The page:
The Dark Side of Virtual Reality: Sexual Harassment and the Lack of Body Agency

Woman using a Samsung VR headset at South by Southwest in Austin in 2015. (Nan Palmero / Flickr)

People often focus on the positives of virtual reality (VR): It can provide more immersive experiences. Players can visit outer space or a foreign country without ever leaving their couchs. They can interact with other gamers in those virtual worlds. But VR enthusiasts often overlook, or never know about, VR’s darker sides: namely, the risk of unwanted interactions, which falls disproportionately on women and people of color.

Concern around the metaverse buzzed recently after a female beta tester said a stranger groped her while interacting on Virtual Horizons, a metaverse platform operated by Meta, Facebook’s umbrella company. Meta’s internal review indicated the woman should have used the built-in “Safe Zone” security features.

In another case, researchers examined 11.5 hours of footage from VR chat, an application used in Facebook’s metaverse. Researchers identified 100 possible violations of the company’s VR policies in that span. They included bullying and sexual harassment, as well as the grooming of minors. The team concluded these incidents happened about every seven minutes.

But while the metaverse is a new horizon for most online gamers, virtual sexual harassment is not a new issue. In one firsthand account of VR harassment from 2016, a woman reported that while she navigated a virtual world, another player groped her chest and crotch, and chased her around the game, even after she told him to stop.

Another woman who tested the metaverse for Facebook said that while she did not get harassed, she felt uncomfortable in the virtual world. She also believed it’d be difficult to moderate what happened in it. Instead of only screening text or images, moderators would have to look at aspects like in-game gestures and how people’s avatars moved.

In a recent poll, 65 percent of online gamers experienced severe online harassment. The amount rose to 74 percent for people engaging in multiplayer games. Of those, more than half received targeted harassment, including related to their gender or identity—stressing the importance in particular to create safe spaces for trans women who play VR, especially since virtual environments can have benefits for trans people. Many find it empowering because they can make avatars that reflect their true selves, even before coming out. However, bullying would outweigh any uplifting experiences.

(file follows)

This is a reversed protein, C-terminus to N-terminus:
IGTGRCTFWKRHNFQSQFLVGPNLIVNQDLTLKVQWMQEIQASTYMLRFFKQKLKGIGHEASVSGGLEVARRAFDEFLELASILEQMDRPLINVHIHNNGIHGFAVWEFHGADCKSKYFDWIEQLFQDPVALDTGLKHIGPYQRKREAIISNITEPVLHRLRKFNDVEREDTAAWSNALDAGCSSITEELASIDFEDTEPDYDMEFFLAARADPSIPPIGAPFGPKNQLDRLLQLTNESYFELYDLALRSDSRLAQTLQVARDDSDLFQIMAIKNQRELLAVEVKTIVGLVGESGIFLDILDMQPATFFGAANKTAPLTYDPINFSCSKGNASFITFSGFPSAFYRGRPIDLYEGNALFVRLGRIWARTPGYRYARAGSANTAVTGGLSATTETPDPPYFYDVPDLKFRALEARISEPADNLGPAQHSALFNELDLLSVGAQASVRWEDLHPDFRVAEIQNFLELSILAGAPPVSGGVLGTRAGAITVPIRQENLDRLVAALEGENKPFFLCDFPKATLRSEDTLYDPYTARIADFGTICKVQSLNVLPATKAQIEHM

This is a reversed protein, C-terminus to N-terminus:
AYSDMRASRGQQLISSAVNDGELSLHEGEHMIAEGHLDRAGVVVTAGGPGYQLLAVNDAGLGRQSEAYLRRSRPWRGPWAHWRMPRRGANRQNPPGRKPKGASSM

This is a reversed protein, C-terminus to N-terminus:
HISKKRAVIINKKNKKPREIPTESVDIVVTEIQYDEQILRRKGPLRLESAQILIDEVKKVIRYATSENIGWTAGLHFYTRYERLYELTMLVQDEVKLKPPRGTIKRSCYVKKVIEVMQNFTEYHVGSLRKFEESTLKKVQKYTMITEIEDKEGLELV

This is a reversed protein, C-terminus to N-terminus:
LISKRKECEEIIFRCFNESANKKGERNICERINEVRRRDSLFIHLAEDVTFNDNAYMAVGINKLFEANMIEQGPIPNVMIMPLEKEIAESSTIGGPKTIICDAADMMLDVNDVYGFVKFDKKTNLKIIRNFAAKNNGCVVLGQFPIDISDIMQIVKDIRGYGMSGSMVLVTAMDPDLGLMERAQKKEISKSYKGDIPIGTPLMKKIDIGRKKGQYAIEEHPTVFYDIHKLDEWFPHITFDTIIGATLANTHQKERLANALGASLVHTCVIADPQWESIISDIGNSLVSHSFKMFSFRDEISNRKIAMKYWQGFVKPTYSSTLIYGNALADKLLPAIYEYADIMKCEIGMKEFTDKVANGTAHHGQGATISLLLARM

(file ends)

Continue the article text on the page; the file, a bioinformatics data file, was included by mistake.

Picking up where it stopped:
One way to ensure women’s safety in the metaverse is to encourage women to enter the tech field, helping close the gender gap. Dr. Tarika Barrett is the CEO of Girls Who Code, which has served more than 450,000 students worldwide. “We want to empower girls to shift the status quo,” said Barrett, “to pursue careers in tech and wield them as a force for good in the world, while also proudly building an exciting future for themselves.”

VR Headsets More Likely to Cause Nausea in Women

Women may even be at a disadvantage in VR due to the required headsets. An informal survey found female VR players much more likely to experience nausea than their male counterparts: While 22.6 percent of women felt nauseated frequently while playing VR, only 7.2 percent of men reported the same. An academic paper showed many VR headsets do not offer enough adjustments for the distance between a players’ eyes, known as interpupillary distance (IPD). VR headsets allow people to alter the IPD by changing the distance between each VR lens they look through while playing. The author suggested the headsets may not accommodate female face structures, causing sickness while playing.

Working for Positive Change

Despite the dark sides of VR, many people are working to make virtual reality more gender-balanced and safer for everyone. Maria Korolov is the founder and president of Women in Virtual Reality (WiVR), a networking and industry resource focused on females in the sector.

Jenn Duong is another enduring support of improved diversity in VR. She was a co-founder for SH//FT, an organization that supports equality and inclusion in future technologies. While discussing VR creativity and inspiration, Duong said, “Do not be afraid to experiment, and do not be afraid to fail. If we don’t do projects because we’re worried about the technology not being there or that what we are making isn’t good, we failed automatically because we didn’t even try. There is a lesson to be learned in every effort in VR. So if you have something you want to make, just do it. ”

There’s also Equal Reality, an organization that uses VR simulations to run diversity inclusion training sessions and encourage more empathy in participants.

Awareness Is the First Step

There’s certainly impressive progress in making VR more supportive of and accessible for women. However, people must continue to raise awareness of the darker matters and put pressure on those who have the power to enact change. Only then can we make sustained improvements that change the tech and the world for good.

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